Monday, October 29, 2001


Linux is a multitask Operating System, meaning that it can do many things at the same time. Well, not quite so, as the CPU will do just one thing at a time, but the OS will keep swapping processes into the CPU at high speed, and it will look to humans like the computer is doing many things at a time.

So a process, loosely speaking, is a task that the machine is doing at certain time (I will assume that the computer is doing many things, not getting into which one is actually being executed in the CPU). If you want to check processes you can use the ps command. For example, to see all processes run by you in your terminal (the place where you type your commands) you shold do


Some processes, task, programs, whatever you want to call it, are not started in the command line. What I mean is that you might have started a command with a mouse or some other method, rather than typing it in the terminal. Those processes will not show with just ps. So if you have a browser started with a mouse click, and want to see it in the processes list you have to do the following:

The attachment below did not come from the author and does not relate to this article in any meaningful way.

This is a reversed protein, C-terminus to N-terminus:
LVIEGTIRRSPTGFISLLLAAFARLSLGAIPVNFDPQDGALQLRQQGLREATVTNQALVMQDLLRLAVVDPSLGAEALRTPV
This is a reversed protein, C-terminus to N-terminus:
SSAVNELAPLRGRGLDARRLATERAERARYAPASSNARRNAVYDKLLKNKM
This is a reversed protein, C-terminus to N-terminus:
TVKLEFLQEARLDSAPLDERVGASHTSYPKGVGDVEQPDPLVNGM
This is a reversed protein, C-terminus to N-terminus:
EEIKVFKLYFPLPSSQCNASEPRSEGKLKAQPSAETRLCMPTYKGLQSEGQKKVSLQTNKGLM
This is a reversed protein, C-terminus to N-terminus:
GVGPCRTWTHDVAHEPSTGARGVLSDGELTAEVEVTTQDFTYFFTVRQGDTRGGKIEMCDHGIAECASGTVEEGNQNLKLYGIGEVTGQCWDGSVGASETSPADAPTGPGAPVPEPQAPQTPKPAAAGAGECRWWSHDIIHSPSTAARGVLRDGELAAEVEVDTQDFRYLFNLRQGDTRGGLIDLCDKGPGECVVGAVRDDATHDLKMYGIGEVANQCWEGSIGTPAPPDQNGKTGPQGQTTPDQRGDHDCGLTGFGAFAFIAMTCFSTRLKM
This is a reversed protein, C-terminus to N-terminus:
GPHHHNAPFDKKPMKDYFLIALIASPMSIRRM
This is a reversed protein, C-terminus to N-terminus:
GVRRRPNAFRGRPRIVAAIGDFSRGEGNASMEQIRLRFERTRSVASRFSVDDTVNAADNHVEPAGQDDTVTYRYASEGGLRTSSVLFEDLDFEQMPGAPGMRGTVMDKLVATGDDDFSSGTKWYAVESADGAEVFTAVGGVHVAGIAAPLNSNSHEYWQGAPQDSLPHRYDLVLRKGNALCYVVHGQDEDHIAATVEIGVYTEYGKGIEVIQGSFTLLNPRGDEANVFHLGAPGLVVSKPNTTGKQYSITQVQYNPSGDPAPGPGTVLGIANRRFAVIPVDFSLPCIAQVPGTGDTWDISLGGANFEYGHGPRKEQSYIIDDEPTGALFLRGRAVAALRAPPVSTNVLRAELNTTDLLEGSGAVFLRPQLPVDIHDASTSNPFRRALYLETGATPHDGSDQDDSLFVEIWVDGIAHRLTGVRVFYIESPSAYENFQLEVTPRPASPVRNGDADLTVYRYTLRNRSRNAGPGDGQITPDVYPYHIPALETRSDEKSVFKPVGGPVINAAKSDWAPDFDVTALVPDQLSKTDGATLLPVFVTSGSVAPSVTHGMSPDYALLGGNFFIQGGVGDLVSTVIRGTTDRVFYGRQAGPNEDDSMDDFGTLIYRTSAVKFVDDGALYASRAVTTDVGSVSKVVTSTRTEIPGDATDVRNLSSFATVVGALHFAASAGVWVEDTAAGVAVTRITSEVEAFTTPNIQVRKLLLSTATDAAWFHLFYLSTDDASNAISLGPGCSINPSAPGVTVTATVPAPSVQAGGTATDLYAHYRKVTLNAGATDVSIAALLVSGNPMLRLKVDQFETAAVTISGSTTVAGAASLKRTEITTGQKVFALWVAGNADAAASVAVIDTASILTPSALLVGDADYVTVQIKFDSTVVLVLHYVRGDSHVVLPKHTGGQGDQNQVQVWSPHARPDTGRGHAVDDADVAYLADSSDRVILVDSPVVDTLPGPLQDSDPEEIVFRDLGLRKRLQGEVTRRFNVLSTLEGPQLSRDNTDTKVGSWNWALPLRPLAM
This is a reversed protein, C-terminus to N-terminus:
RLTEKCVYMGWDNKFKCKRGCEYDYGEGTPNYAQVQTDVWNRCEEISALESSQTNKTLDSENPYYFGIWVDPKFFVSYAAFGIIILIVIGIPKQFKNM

ps x

Ths way ps was called will show you only processes started by you. If you want to see all processes running in the system you will have to do the following:

ps ax

The ps command gives very simple output, which I will explain in some other post. If you want to see how the commands "fight" for resources you can use the top command (use the key q to quit).

All processes are competing for the system resources, as you can see in the output of top, their priorities set up by the Operating System based on a bunch of algorithms and certain hardware constrains. But you can be nice and start a process with low priority, if you are not in a hurry to get the output. That can be done with a command like the following:

nice command

where command means exactly that, the command you want to execute.

As explained in my previous post, in a Linux computer many processes can run at the same time. I wrote how to use the nice command to start a process with priority lower than usual. This simple means that the Operating System will consider that process as something that can wait for execution, in case several processes are competing for resources (memory, CPU, hard disk writing/reading, etc).

But suppose you have started a process (a command) and you want to make it run with lower priority than the current one. How do you do that? Well, first of all, why would you want to do that? One reasons could be because you want another process to finish fast, so you need to put other processes in low priority. Well, one possible way to do it is by using the top command. Start it as follows, so you see only your processes:

top -u your-use-name